But dual-booting is annoying because of the need of reboot to switch your context. Need to IM your friend while playing? Save your game, shut down Windows, reboot to Linux, launch IM, reboot to Windows, load your game. Switching takes a long time, is inconvenient, and therefore the player may feel discouraged to do so.

What if you could run both operating systems at once? That’s nothing new, run a virtual machine in your Linux, install Windows within it, and voilà! But a virtual machine is no good for gaming, the performance will be utter cr terrible. Playing chess might work, but any 3D graphics won’t do because of the lack of hardware acceleration. The VM emulates a simple graphics adapter to display it’s output in a window of the host OS.

And that is where VGA passthrough comes in, and solves this issue.

1. The idea

The key to getting neat graphics in a VM is to grant the virtual machine a full access to your graphics card. This means that your host OS will not touch this piece of hardware at all, and the guest OS will be able to use it as any other (emulated) hardware. The guest OS (presumably Windows) will load it’s own drivers for the graphics adapter, and will communicate with it natively! Therefore it will have full access to hardware acceleration and any other goodies that gear might provide (eg. HDMI audio). The idea of passing a VGA adapter to a virtual machine is usually named VGA passthrough.

Sounds crazy? Let me tease you: my setup is capable of smoothly running Watch_Dogs, Tomb Raider (2013) on Ultra settings at 60+ FPS within that virtual machine, using NVIDIA’s GTX 770. And I get the luxury of running both OS at once – so I can switch between them in just a glimpse, without shutting down either one! This is astonishingly convenient.

Because the dedicated graphics hardware will be reserved for the guest system, the host will need another graphics adapter to display anything. So there comes the first hardware requirement: you need at least two graphic adapters. However, it is not uncommon – many new Intel processors have a build-in GMA – and if you are a gamer, chances are you have invested in a dedicated graphics card – so that makes two graphics adapters already. Let the host system use integrated graphics, and the guest will get the powerful dedicated graphics for games. Because both graphic adapters will work independently and there is no way to compose their video output¹, you will need two separate displays, one for each system. This means either a set of two monitors, or a monitor with two video inputs (so that you can switch between them). You might also experiment with a KVM switch.

Also keep in mind that it is not an easy thing to set up. While some claim they have succeeded on their first try, many others have struggled a lot. Personally, I spend about two weeks tuning things up to get my VGA passthrough running – and if we count hardware searching and preparations, then it took me two months. But it was completely worth it! My current setup contains of:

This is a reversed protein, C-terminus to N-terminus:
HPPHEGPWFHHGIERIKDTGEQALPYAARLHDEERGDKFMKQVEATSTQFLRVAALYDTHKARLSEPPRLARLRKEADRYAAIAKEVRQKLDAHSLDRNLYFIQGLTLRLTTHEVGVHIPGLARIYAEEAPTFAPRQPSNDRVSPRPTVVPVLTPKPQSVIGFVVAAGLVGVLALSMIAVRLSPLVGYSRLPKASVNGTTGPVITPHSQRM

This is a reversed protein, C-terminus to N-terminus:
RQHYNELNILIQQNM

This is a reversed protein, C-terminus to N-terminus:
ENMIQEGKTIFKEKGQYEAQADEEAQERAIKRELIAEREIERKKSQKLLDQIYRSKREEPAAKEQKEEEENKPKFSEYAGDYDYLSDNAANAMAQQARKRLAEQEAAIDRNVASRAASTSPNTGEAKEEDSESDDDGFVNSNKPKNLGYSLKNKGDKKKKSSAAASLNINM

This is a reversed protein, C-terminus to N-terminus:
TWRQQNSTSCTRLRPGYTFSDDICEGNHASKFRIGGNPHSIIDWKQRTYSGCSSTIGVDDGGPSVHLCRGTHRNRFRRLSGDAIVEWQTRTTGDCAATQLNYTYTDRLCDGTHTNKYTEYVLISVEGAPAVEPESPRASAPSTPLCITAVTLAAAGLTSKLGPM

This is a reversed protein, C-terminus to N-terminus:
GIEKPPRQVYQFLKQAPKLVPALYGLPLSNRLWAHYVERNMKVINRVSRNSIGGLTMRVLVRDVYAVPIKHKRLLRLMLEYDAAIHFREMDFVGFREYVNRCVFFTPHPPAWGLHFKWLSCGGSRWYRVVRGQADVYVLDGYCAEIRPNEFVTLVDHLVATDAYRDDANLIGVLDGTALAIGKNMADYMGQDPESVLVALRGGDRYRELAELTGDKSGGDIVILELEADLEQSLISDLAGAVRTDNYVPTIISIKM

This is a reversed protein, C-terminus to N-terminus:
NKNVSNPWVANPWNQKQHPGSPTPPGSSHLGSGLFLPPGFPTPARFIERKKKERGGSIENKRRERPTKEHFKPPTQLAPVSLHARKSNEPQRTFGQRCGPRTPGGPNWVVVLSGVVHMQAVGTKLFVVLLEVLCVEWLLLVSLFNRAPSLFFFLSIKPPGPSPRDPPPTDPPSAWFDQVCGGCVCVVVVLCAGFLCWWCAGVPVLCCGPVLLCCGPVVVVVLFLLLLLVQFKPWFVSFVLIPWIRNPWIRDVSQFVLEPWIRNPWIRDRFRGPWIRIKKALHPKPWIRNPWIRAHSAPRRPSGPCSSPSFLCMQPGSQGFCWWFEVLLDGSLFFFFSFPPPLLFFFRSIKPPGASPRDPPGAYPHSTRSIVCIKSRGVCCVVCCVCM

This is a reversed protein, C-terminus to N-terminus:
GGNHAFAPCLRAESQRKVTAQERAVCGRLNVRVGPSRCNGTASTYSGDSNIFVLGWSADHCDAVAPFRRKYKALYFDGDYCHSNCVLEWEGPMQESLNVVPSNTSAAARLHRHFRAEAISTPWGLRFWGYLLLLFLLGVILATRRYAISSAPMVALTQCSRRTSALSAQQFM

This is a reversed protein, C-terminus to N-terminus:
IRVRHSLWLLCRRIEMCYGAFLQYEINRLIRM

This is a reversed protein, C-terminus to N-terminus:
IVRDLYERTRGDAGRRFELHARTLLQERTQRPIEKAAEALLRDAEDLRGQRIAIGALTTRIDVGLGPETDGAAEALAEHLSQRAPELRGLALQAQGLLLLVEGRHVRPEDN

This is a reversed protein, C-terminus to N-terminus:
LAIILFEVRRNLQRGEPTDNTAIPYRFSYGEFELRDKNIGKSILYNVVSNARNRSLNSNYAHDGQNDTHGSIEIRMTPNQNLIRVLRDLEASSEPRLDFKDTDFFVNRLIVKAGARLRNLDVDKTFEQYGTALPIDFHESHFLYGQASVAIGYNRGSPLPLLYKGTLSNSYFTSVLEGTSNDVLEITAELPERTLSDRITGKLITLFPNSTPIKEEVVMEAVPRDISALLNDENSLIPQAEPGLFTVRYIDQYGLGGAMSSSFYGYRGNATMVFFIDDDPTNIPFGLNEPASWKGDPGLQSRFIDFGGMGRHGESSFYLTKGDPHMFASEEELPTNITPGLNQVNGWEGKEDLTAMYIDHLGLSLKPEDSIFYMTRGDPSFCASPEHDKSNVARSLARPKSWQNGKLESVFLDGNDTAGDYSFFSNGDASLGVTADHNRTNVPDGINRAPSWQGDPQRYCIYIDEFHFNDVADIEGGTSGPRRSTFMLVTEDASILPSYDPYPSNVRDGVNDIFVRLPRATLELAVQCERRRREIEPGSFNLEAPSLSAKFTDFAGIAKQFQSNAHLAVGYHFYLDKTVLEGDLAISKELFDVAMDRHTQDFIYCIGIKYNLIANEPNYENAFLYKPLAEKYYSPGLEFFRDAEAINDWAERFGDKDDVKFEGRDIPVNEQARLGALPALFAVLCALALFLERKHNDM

• Intel i7-4790K (4 x 2 x 4.0GHz)
  • ASRock Z97 Extreme6
  • NVIDIA GTX 770 4GB
  • and some 16 gigs of RAM
  • also, a monitor with multiple video inputs (I switch video source using buttons on the monitor)
  • Ubuntu 14.04

As I have mentioned, this set is capable of running very demanding games at maxed settings with amazing results. How does it work in practice? It feels as if I was running both systems at once. For example, while playing a game under Windows, my Linux has an IM client running. Because I mix the sound from both systems, I can hear the notification when I get a message. So I pause the game, switch monitor video source with a hotkey shortcut, respond to the message, and switch the video back. If only I had two monitors, I would play on one of them, with the host system using the other one – so I wouldn’t even need to touch the monitor to switch the OS, I would just need to rotate my head a little bit ;-)

Getting here was a lot of work, but a lot of fun too! The first step is to meet the…

2. Hardware requirements

Yeah. Not every machine will be able to do this trick. As already mentioned, you need two graphics adapters. However, it is not possible to passthrough the graphics integrated in your CPU! This is because passthrough works by separating a PCI device from the host system, and attaching it to the guest OS. Therefore you can only pass a dedicated graphics hardware. Not much of a problem, probably, but it’s probably an important note.

You also need to ensure that your CPU and mainboard support IOMMU – extensions for I/O visualisation, which are necessary for passing through a PCI device. Intel calls their IOMMU technology “VT-d“, while AMD refers to it as “AMD-V“. This is an absolute must, so if you are buying new hardware, make sure both your processor and the chipset will support IOMMU²!

Also, if you plan to use a CPU integrated graphics adapter for the host system, make sure that the mainboard supports it, and that it has a video output!